That applies to Stamkos internally and externally. Over the past season he dealt with the constant contract rumors, lingering questions about his health since breaking his leg in 2013 and, lastly, a major blood clot scare that cost him all but one playoff game. It’s all behind him now. Is this the best he’s felt to start a season in years?
“Yeah,” he said, “coming off the leg injury and what happened at the end of last year. It helped playing in the World Cup, getting some games under your belt and feeling confident. And obviously this year too, with no distractions, just coming in with a clear mind, it all helps toward having fun and being confident. I definitely feel that way right now.”
It appears ‘Peak Stamkos’ showed up to start 2016-17. After his statistical explosion Tuesday, he has five goals and nine points through six games. The five goals equal his career high for the six-game mark of a season. That has to excite Tampa fans given Stamkos’ recent career trends. His goals per game have declined in consecutive seasons, from 0.68 to 0.52 to 0.47. His points per game have slipped three straight years, from 1.08 to 0.88 to 0.83. The natural question to ask was whether Stamkos was merely beginning a decline as he reached his mid-20s. He ripped a career-best 60 goals in 2011-12 at 21 years old. Of the 39 60-goal seasons in NHL history, 26 came from players 25 or younger. That’s two-thirds. Ten came from players 22 or younger. The odds of Stammer matching his best campaign are slim. But is it fair to surmise he’s done as an elite scorer after slipping to just 36 goals in 2015-16?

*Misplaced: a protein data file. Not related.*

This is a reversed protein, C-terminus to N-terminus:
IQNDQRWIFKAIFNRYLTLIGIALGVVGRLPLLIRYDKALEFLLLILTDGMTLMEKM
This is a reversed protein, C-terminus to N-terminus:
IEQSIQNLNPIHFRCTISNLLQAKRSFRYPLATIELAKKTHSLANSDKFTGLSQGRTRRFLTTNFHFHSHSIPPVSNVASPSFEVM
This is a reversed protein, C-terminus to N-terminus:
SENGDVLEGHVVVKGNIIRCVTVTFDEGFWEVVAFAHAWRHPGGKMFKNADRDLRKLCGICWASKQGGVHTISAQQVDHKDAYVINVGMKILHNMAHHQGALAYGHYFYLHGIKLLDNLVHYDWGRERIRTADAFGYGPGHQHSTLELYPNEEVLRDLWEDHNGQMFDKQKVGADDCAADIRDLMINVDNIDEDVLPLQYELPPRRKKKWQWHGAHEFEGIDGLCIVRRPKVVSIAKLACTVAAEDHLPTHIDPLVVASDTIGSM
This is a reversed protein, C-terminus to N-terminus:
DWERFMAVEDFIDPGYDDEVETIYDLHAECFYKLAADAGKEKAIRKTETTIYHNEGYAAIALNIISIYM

Not yet. Stamkos’ sizzling start to 2016-17 supports his own theory he’s back to his best self, healthier than he has been in years and free of the mental albatross of contract rumors. Cooper sees a promising side effect, too.
“The other thing is, he’s shooting the puck,” Cooper said. “When someone of his caliber keeps shooting pucks, good things are going to happen, and that’s what’s happening right now.”
Cooper isn’t just tossing out approximations. Stamkos through six games averages a whopping 3.83 shots per contest. It’s obviously a small sample size, but 3.83 would be a career-best rate. We’re clearly seeing a rejuvenated No. 91.
So while Stammer likely never cracks 60 goals again, he’s not done contending for the Rocket Richard Trophy. Four years ago, another dominant goal scorer appeared to be exiting his prime. He’d slipped into the 30-goal bracket two straight years. He couldn’t get on the same page as his coaches. He turned 27 before 2012-13 began, and plenty of ink was spilled with stories asking what was wrong with him.
That player: Alex Ovechkin, who has since led the NHL in goals four straight seasons. Stamkos is a year younger than the “washed up” Ovie was four years ago and feels better than ever. We may thus look back on 2016-17 as the year Stamkos rejoined the sport’s elite.
Matt Larkin is a writer and editor at The Hockey News and a regular contributor to thn.com. For more great profiles, news and views from the world of hockey, subscribe to The Hockey News magazine. Follow Matt Larkin on Twitter at @THNMattLarkin